Millions of homes are underinsured against natural disasters
Firefighters battle flames overnight during a wildfire that burned dozens of homes in Thousand Oaks, California, November 9, 2018.
Eric Thayer | Reuters
Extreme weather, from floods to wildfires to high-category hurricanes, is causing ever more damage to neighborhoods. Now, new research shows that much of the nation’s housing stock may be underinsured against these disasters.
The cost of rebuilding has risen significantly in the past two years and continues to rise, due to a severe construction labor shortage as well as new tariffs on materials. If these increased costs are not factored regularly into insurance coverage in disaster-prone areas, homeowners will be left with huge losses that could even resonate through the mortgage market.
Homeowners who can’t recover from disasters are far less likely to stay current on their mortgages; if a region is devastated, home values drop and homeowners can fall underwater on their loans.
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Last year, 14 different natural disasters, from record-setting wildfires in California to devastating hurricanes in Florida, cost the United States $91 billion, according to the National Oceanic and Atmospheric Administration. It was the eighth consecutive year with at least eight disasters in the billion-dollar range.
NOAA also reported that 2018 was the fourth hottest year on record and that warming not only increases the risk of drought, wildfires and stronger hurricanes, it also increases the risk of severe snowstorms.
All of these changes have insurers rushing to recalculate coverage on homes that may be total losses after a natural disaster. A new report from CoreLogic looked at valuations in four disaster-prone regions and came up with some alarming numbers on the rising risk to real estate from increasingly extreme weather and higher reconstruction costs.
“Underinsurance issues can cause financial devastation for property owners, artificially low coverage limits for insurance carriers, and increased loan delinquencies,” said Amy Gromowski, senior leader analytics at CoreLogic. “Homeowners who experience natural hazard events, such as the California wildfires, are often struck by personal and financial devastation and many aren’t able to rebuild their homes, which prolongs the region’s recovery and often causes homeowners to default on their mortgages.”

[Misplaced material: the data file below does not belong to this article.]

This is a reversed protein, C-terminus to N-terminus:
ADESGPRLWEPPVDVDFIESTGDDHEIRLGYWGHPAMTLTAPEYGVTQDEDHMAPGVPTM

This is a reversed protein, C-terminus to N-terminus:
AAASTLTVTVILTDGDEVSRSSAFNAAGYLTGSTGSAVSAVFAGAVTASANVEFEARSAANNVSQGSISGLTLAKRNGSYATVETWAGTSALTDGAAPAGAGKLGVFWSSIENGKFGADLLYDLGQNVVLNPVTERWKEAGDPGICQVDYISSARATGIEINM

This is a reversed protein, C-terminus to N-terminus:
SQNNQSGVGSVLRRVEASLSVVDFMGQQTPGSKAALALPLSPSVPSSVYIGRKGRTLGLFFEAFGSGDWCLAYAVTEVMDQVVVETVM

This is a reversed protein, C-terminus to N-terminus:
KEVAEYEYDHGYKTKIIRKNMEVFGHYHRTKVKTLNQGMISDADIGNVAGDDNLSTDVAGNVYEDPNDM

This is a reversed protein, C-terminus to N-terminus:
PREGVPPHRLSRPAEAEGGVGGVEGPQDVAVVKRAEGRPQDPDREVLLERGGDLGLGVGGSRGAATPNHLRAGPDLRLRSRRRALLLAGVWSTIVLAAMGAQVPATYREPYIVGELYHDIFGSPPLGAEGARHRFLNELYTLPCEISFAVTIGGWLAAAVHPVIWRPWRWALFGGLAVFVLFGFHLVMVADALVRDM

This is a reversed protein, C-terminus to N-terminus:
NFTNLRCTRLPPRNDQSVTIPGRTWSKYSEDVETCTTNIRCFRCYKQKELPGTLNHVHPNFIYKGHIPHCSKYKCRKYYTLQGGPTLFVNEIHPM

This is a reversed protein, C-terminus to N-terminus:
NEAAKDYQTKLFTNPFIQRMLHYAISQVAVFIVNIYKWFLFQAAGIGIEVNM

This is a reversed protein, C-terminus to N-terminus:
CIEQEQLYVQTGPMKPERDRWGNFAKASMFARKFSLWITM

Undervaluing properties for many years can create problems beyond the one-time claim, according to CoreLogic’s report. If building and labor costs are not continually monitored, claims estimates may be inaccurate.
In California, one of the regions studied, Corelogic identified 110,000 Southern California properties in very high to extreme risk of wildfire. With average reconstruction cost estimated at $400,000, the risk is more than $46 billion. Those costs are significantly higher than they were just two years ago because of a significant increase in the costs of labor and materials.
So if just 1% of the homes at risk were a complete loss in a wildfire, given the increase in reconstruction costs over the last two years (5.6%), the undervaluation of that 1% would be $25 million if insurance coverage is not current.
In coastal hurricane-prone areas along the Northeast Atlantic and Gulf Coast regions, Corelogic identified about 1.1 million properties at very high to extreme risk of loss from storm surge. In Florida alone, reconstruction of at-risk properties is estimated at $240 billion, with the recent increase in costs.
Widespread insurance shortfalls
“The financial impact of not updating reconstruction costs for two years is significant,” according to the report. “If a catastrophic event were to affect only 5% of homes and cause just 30% storm surge damage to those 5% of properties, the reconstruction cost undervaluation is approximately $205 million.”
That is just the risk to coastlines, but if inland flooding is factored in, such as in Hurricane Harvey, the underinsurance is more widespread. Reconstruction costs in Houston have increased more than 7% in the last two years, meaning that if insurance is not current, the market coverage is undervalued by $49 million.
And tornado alley is also looking at a potential shortfall in insurance coverage. In Oklahoma alone, which averages about 56 tornadoes per year, about 1.3 million properties with $257 billion in reconstruction costs are at very high or extreme risk. If insurance on these homes is not valued at current cost levels, which have increased 6.6% over the past two years, homeowners could be left with huge losses. If one tornado caused 20% damage to just 1% of the homes deemed at very high risk, the reconstruction coverage would fall short by approximately $34 million.
Without adequate insurance coverage in any disaster-prone area, the risk to the mortgage market rises as well. Following three major hurricanes in 2017, serious mortgage delinquency rates tripled in the Houston and Cape Coral, Florida, metropolitan areas and quadrupled in San Juan, Puerto Rico, according to CoreLogic. The 2017 Tubbs wildfire caused serious delinquency rates to spike 50% in Santa Rosa, California.
“The disruption of a family’s regular flow of income and payments, as well as substantial loss in property value, can trigger mortgage default; especially if homeowners are underinsured and cannot afford to rebuild,” said Frank Nothaft, chief economist at CoreLogic.